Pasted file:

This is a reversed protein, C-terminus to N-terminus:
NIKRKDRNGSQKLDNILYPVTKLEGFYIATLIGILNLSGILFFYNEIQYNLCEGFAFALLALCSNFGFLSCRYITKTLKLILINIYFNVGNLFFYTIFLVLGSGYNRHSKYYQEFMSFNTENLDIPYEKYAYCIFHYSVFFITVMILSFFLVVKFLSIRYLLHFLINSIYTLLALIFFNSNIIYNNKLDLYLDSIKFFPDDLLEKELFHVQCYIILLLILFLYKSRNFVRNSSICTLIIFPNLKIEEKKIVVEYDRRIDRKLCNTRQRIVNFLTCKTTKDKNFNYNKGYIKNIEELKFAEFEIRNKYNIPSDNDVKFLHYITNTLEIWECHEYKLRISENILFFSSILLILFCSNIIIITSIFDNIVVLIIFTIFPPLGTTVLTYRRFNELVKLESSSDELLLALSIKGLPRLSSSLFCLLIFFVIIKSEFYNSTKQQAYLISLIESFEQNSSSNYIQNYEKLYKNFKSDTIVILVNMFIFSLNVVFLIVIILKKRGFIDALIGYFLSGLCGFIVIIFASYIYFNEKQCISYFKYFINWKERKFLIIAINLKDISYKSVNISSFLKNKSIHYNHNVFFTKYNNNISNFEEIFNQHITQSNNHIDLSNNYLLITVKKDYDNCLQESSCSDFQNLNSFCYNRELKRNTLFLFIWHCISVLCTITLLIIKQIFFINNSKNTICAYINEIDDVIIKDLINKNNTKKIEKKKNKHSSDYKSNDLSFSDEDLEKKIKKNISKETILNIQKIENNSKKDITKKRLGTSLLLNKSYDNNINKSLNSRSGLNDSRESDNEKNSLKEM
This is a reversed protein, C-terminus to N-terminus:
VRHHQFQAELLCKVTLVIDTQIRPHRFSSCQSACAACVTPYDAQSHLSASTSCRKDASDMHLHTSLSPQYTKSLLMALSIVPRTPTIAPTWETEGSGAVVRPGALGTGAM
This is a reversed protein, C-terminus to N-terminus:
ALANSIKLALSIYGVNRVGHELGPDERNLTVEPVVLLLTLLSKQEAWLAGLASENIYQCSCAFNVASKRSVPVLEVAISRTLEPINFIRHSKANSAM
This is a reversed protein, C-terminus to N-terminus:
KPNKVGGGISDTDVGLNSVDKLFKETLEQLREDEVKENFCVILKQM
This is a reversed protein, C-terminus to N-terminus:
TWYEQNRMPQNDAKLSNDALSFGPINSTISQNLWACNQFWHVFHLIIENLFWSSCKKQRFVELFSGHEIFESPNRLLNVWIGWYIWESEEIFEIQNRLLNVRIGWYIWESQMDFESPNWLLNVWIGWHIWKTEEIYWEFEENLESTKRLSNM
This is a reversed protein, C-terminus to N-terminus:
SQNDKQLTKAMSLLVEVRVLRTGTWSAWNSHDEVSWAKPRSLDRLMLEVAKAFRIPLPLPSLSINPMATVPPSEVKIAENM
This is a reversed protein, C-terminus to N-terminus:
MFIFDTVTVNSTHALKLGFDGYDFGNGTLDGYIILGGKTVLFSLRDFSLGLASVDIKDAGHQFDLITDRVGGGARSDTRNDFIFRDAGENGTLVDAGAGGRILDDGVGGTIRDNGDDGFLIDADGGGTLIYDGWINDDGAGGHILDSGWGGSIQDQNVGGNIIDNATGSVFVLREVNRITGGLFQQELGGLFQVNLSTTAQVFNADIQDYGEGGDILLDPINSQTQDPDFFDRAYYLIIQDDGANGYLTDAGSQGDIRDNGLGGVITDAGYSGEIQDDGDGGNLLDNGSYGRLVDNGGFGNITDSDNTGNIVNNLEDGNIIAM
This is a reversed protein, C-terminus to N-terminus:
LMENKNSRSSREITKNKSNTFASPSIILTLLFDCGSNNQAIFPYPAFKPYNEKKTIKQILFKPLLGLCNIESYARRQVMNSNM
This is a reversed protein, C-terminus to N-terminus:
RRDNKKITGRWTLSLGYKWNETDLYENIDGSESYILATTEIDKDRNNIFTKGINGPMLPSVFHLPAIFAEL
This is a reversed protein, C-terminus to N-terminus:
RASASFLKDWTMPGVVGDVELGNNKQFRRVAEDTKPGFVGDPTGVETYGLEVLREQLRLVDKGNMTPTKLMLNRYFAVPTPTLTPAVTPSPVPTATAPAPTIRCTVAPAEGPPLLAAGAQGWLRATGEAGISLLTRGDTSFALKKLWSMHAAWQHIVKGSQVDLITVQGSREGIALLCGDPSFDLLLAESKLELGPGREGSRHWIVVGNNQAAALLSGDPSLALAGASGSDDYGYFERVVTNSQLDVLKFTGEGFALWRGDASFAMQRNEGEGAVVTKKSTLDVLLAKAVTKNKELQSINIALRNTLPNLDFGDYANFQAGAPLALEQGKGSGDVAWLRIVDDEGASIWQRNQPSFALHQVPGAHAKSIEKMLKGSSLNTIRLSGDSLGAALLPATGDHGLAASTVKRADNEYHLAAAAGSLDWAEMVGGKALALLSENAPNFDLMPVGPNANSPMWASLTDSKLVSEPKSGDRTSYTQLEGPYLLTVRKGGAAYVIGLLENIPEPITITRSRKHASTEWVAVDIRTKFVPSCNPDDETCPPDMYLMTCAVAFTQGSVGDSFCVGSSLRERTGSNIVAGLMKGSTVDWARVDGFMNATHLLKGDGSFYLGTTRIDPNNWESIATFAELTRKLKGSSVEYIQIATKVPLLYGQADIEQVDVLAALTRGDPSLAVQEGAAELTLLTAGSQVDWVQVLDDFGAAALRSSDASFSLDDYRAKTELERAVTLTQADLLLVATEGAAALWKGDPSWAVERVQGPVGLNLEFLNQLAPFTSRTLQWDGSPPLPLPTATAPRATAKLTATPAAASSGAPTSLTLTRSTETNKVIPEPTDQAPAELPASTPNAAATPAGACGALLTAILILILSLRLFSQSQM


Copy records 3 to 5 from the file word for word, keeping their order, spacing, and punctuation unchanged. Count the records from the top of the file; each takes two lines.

This is a reversed protein, C-terminus to N-terminus:
ALANSIKLALSIYGVNRVGHELGPDERNLTVEPVVLLLTLLSKQEAWLAGLASENIYQCSCAFNVASKRSVPVLEVAISRTLEPINFIRHSKANSAM
This is a reversed protein, C-terminus to N-terminus:
KPNKVGGGISDTDVGLNSVDKLFKETLEQLREDEVKENFCVILKQM
This is a reversed protein, C-terminus to N-terminus:
TWYEQNRMPQNDAKLSNDALSFGPINSTISQNLWACNQFWHVFHLIIENLFWSSCKKQRFVELFSGHEIFESPNRLLNVWIGWYIWESEEIFEIQNRLLNVRIGWYIWESQMDFESPNWLLNVWIGWHIWKTEEIYWEFEENLESTKRLSNM